Women who undergo surgical menopause at an earlier age may have an
increased risk of decline in memory and thinking skills, according to a
new study. Early surgical menopause is the removal of both ovaries
before natural menopause and often accompanies a hysterectomy.
we go over the fiscal cliff, will people spend or save? Childhood
In the face of hard times, which strategy gives us the best shot at
survival: saving for the future or spending resources on immediate
gains? The answer may depend on the economic conditions we faced in
childhood, according to new research.
networks may inflate self-esteem, reduce self-control
Researchers have obtained evidence on Facebook behavior and how it
relates to users' self-control, body-mass indexes, and credit-card debt.
Immigrants Live Longer, but Their Children Are Not so Lucky
Migrants to European countries were reported to have lower overall
mortality rates than the respective local population.
'Little Emperor' generation fits stereotypes, study finds
A study comparing people born before and after China's 'one child'
policy in 1979 finds the younger group to be not as trusting,
conscientious or inclined to compete or cooperate with others.
"Little Emperors" — the generations of only-children born under the
government's rigid "one child" policy — are living up to their name.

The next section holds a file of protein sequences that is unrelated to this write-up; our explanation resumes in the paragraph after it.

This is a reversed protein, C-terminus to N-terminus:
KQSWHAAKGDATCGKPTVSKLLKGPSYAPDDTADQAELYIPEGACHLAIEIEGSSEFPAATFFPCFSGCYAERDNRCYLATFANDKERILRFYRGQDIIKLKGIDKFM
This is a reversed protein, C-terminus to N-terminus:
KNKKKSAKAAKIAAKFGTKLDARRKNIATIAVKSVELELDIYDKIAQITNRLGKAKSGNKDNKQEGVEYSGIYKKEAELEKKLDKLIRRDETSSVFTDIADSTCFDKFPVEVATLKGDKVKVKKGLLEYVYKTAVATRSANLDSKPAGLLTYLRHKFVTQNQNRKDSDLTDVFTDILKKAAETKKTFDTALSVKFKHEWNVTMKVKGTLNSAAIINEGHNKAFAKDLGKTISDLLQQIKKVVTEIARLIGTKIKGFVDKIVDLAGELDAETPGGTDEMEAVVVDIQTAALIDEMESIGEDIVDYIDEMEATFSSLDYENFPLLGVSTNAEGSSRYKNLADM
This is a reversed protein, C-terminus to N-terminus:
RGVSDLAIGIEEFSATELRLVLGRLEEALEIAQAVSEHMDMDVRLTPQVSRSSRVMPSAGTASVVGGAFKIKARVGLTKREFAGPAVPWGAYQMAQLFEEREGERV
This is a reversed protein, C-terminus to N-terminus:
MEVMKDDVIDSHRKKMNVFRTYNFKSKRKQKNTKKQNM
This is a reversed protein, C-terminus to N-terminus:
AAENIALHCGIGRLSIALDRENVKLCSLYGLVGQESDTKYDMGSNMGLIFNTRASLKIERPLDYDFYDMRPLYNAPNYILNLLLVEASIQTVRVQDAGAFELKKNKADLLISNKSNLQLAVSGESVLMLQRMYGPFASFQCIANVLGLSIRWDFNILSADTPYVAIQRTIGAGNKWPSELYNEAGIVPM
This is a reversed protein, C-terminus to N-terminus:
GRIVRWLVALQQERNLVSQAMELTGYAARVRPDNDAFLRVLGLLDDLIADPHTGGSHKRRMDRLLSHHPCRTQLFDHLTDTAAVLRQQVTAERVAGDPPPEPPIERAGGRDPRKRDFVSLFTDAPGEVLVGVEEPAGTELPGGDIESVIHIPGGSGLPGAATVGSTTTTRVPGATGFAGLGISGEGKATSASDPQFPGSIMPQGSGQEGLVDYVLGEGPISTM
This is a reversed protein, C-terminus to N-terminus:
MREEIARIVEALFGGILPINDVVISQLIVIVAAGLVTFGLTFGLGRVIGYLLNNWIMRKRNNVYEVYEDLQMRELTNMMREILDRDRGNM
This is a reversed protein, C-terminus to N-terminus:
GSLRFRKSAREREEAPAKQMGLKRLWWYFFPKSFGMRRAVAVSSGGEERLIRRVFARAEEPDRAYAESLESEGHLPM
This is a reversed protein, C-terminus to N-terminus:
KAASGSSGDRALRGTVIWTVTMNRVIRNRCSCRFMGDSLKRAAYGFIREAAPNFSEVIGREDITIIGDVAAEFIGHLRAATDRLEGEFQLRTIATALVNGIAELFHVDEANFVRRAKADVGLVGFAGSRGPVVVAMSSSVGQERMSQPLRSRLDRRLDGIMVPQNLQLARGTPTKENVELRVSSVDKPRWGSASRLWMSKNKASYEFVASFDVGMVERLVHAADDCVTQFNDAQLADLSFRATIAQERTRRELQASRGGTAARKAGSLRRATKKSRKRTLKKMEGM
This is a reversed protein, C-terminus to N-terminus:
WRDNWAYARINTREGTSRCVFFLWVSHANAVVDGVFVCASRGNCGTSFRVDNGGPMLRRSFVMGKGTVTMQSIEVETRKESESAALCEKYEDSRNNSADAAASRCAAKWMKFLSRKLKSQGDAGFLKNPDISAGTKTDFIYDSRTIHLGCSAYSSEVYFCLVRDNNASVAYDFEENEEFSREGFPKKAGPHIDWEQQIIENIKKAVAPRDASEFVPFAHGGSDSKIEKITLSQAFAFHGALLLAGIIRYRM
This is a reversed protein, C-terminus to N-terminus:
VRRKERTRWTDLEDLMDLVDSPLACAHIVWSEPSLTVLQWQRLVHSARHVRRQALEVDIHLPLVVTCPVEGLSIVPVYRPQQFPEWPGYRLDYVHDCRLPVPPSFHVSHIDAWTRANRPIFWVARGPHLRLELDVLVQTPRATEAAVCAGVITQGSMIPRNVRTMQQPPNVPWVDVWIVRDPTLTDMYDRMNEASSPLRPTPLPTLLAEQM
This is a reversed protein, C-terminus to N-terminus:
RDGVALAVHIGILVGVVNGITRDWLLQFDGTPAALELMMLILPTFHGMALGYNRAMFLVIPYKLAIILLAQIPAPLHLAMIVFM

smoking prolongs life at any age
Kicking the smoking habit can add years of life even in one's 60s, new
research in the New England Journal of Medicine shows. Younger smokers
can gain a whole decade by quitting.
never too late to quit smoking, and researchers have new data to prove
it. Even at the age of 64, kicking the habit can add four years to a
person's life, while quitting by age 34 can increase life expectancy by
a decade, according to a study published online Wednesday by the New
England Journal of Medicine.
are there redheads? Birds might hold the clues
Biologists examined the survival rates and chestnut feather coloration
of barn swallows and other species of birds, to unearth factors
favoring the evolution of pheomelanin in spite of its costs. They found
that under conditions of low stress, birds with larger amounts of
pheomelanin survived better, suggesting the pigment may serve a
in Science | Hopi E. Hoekstra: Tracing the Roots of Behavior in DNA
Studying how deer mice build their burrows, a team at Harvard led by
Hopi Hoekstra is getting closer to understanding how genes control
findings on mortality of individuals with schizophrenia
A new study shows that the average life expectancy of men and women